The families of Hillsborough victims have welcomed the retirement of the police chief who criticised Liverpool fans in the wake of the 1989 tragedy.
Sir Norman Bettison, who was at South Yorkshire Police at the time, announced he will be stepping down from his current position as West Yorkshire Police chief constable in March 2013.
Chairwoman of the Hillsborough Families Support Group Margaret Aspinall, whose 18-year-old son James died during the disaster, said:
Obviously I'm very very pleased. I'm absolutely delighted that he's going.
But then, he'll be going on his full pension, and I'd like to know the full reasons why he's choosing to retire as soon as this.
Why didn't he stay then, until the IPCC came out with their investigation?
But he's decided to leave. I'm not arguing against it, because I'm thrilled that he is going, but if he's got nothing to hide, why is he retiring? The man has got something to worry about.
Hillsborough campaigner Anne Williams, whose 15-year-old son Kevin died on the Leppings Lane terrace, said, "I don't think he would have retired if it wasn't for the Hillsborough report".
Sir Norman made the announcement in a statement, saying "recent weeks" had led him to reflect on his position and come to the decision to retire.
– Sir Norman Bettison, chief constable of West Yorkshire Police
Recent weeks have caused me to reflect on what is best for the future of policing in West Yorkshire and I have now decided to set a firm date for my retirement of 31 March 2013.
Whilst representing a personal decision, this will enable an incoming Police and Crime Commissioner, who will take up office on the 22nd of November, to begin the search immediately for a new Chief Constable who can take the Force forwards.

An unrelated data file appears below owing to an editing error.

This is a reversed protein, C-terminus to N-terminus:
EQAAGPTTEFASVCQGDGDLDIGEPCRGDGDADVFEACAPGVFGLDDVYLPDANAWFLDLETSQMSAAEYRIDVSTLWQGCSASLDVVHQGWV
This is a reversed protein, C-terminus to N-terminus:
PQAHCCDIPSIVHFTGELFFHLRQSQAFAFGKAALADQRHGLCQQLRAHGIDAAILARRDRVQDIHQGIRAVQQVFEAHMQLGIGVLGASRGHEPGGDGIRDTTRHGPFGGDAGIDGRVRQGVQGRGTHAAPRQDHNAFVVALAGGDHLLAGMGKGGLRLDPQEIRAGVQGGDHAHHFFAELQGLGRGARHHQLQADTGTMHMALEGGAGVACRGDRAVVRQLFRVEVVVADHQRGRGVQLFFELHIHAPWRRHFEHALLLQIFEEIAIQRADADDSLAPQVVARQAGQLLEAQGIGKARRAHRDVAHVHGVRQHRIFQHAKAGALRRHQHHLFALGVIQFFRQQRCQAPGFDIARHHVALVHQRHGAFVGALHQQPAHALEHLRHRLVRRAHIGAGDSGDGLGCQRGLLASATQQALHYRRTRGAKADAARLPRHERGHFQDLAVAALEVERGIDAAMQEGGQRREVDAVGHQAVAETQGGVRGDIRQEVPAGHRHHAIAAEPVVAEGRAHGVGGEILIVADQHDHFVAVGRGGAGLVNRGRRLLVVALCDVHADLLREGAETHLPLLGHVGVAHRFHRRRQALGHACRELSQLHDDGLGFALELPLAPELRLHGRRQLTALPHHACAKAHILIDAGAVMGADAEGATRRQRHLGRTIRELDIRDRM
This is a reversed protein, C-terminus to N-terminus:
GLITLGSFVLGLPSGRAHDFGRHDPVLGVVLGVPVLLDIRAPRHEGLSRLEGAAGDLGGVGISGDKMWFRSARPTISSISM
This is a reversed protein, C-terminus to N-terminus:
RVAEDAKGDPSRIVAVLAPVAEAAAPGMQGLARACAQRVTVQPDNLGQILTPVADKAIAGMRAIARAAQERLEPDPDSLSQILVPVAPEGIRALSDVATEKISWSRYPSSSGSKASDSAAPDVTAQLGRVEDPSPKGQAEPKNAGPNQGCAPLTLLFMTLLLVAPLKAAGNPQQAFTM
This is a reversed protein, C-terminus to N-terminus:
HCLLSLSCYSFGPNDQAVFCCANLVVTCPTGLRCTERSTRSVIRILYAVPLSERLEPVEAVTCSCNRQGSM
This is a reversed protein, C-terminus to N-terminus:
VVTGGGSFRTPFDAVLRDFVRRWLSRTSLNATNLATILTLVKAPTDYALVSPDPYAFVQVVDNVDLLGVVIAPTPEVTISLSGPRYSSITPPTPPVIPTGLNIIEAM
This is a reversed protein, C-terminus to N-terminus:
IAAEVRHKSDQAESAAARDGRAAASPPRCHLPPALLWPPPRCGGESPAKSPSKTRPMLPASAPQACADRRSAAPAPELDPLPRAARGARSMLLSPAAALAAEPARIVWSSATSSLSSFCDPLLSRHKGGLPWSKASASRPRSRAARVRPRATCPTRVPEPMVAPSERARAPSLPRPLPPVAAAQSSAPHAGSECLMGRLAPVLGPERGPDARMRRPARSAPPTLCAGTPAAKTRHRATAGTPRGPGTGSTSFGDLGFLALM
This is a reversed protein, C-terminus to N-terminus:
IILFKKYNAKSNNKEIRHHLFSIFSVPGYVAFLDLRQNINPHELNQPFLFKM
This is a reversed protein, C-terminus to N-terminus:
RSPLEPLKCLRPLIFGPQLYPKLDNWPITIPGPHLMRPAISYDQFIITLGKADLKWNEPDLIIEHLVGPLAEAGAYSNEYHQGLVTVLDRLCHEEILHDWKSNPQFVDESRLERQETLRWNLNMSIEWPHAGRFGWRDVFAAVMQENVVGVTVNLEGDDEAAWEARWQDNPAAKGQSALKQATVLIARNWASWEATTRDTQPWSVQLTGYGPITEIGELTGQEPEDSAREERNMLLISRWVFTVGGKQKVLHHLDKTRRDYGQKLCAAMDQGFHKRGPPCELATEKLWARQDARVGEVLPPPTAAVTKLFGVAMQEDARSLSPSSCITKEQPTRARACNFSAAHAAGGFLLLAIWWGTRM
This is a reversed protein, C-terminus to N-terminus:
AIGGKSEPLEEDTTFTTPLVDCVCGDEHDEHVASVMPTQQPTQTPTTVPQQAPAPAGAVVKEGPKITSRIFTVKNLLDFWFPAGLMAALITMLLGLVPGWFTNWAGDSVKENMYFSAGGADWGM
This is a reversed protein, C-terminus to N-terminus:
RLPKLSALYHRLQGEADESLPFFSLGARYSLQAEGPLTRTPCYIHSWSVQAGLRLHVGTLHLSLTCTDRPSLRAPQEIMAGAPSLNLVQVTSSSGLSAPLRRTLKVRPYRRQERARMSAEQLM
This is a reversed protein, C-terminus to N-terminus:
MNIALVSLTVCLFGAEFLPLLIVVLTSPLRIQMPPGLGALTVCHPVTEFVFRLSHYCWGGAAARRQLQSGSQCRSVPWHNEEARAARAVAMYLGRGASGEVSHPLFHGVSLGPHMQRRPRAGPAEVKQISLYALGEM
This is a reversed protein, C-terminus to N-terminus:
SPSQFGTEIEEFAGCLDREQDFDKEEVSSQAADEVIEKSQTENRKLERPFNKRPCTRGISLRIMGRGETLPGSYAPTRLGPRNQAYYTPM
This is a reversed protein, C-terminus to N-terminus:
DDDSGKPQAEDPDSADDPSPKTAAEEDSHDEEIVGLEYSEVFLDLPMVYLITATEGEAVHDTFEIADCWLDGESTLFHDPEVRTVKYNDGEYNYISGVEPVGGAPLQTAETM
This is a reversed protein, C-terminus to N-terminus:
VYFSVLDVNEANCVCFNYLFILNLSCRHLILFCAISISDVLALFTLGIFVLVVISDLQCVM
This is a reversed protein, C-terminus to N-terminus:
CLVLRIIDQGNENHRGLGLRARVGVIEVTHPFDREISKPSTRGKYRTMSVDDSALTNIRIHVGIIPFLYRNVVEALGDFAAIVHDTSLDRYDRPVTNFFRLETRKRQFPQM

Furthermore, I hope it will enable the Independent Police Complaints Commission to fully investigate allegations that have been raised about my integrity.
They need to be fairly and fully investigated and I welcome this independent and formal scrutiny.
The record of my leadership of West Yorkshire Police will speak for itself. Crime is down and public confidence is up.
President of the Association of Chief Police Officers Sir Hugh Orde hailed his "outstanding contribution" and said he will be "a great loss to policing".
The news follows a complaint made to the Independent Police Complaints Commission claiming that Sir Norman, who sparked fury when he claimed Liverpool supporters made policing the match "harder than it needed to be", supplied misleading information during the aftermath of the disaster.
But Sir Norman told ITV News' UK Editor Lucy Manning in an exclusive interview last month that "there's nothing I'm ashamed of":